Imbued with questions about the world in general and Japanese society in particular, the 2020 edition of the Kyotography festival has opened, despite the tumults linked to the Covid-19 pandemic. Around ten exhibitions of the “in” festival are held in Kyoto until October 18 on the theme of vision, physical function as mental representation of a present or future reality.
Initially scheduled for spring, the annual event was postponed to the fall, the fault of a pandemic that has “Upset human relations, balance and social activities”, says Lucille Reyboz and Yusuke Nakanishi, its creators and directors, and who asks: “What future do we see for the world? “
Destitution of the elderly
At the heart of this questioning, Japan, its environment, its demography and its future, are the subject of several installations, starting with that of Mari Katayama. At the Shimadai gallery, housed in the building of a former sake and silk store, the artist offers a new work of self-portraits with Home Again, a thought “On what is natural and what has been lost or damaged”.
As since his beginnings in 2011, the artist stages his body, amputated in his childhood because of a congenital disease. His reflection is fed this time in part by a visit to Ashio, a mountainous city north of Tokyo, where the exploitation of copper mines at the end of the XIXe century the first environmental disaster in Japan. “I found a parallel between these landscapes and my body. “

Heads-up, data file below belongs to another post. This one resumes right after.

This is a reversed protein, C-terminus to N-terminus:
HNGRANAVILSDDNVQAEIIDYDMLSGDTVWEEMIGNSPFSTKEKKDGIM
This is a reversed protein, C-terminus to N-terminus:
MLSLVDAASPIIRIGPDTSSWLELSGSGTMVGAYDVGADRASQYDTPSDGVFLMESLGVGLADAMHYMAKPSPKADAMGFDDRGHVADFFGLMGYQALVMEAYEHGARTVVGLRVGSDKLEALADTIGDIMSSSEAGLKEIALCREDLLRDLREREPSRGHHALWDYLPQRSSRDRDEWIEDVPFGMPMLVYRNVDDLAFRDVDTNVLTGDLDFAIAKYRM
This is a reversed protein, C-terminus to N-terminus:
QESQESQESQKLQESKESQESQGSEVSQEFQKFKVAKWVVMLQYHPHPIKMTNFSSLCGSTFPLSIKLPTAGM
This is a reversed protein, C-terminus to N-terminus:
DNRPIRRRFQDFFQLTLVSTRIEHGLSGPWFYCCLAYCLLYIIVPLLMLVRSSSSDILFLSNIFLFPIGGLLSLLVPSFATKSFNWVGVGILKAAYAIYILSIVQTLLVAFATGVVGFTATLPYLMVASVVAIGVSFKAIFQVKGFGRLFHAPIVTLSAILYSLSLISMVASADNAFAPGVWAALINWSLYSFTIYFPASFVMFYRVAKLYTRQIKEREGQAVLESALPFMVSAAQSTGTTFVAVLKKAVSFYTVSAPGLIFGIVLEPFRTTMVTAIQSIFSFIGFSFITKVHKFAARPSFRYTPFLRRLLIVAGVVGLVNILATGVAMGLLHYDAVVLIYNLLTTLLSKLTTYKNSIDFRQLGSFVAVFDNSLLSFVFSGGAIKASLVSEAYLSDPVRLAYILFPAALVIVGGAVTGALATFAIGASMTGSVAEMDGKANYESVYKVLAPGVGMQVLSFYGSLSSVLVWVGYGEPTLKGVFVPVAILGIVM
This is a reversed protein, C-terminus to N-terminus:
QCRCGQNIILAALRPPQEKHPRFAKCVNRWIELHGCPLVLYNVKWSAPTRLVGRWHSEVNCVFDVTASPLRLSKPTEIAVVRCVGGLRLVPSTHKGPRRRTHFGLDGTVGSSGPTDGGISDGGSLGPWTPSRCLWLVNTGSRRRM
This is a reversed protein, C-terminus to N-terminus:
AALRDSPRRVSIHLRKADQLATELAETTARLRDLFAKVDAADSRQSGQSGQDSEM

Japanese dramas are also discussed with the work of Atsushi Fukushima. Employed as a deliveryman of bentos, the photographer by training has multiplied for ten years the pictures of elderly customers at home, a work that has become a moving exhibition presented in an old machiya (tea house). “For me, these are not people approaching death. They eat the bento and live one more day. “ The sometimes desperately smiling images show the real destitution of these elderly people in a country where the share of over 65s reached 28.7% in 2019 and where this population is severely affected by loneliness and poverty.
The demographic decline bluntly exposed is a reminder of this collateral damage: desertification of the countryside and loss of artisanal know-how. The first point appears in “The Wonderful World of Kakashi”, an exhibition presented in an “off” festival category called KG + Select. Chika Usui has recreated with humor and scarecrows scenes from the daily life of an almost deserted village.
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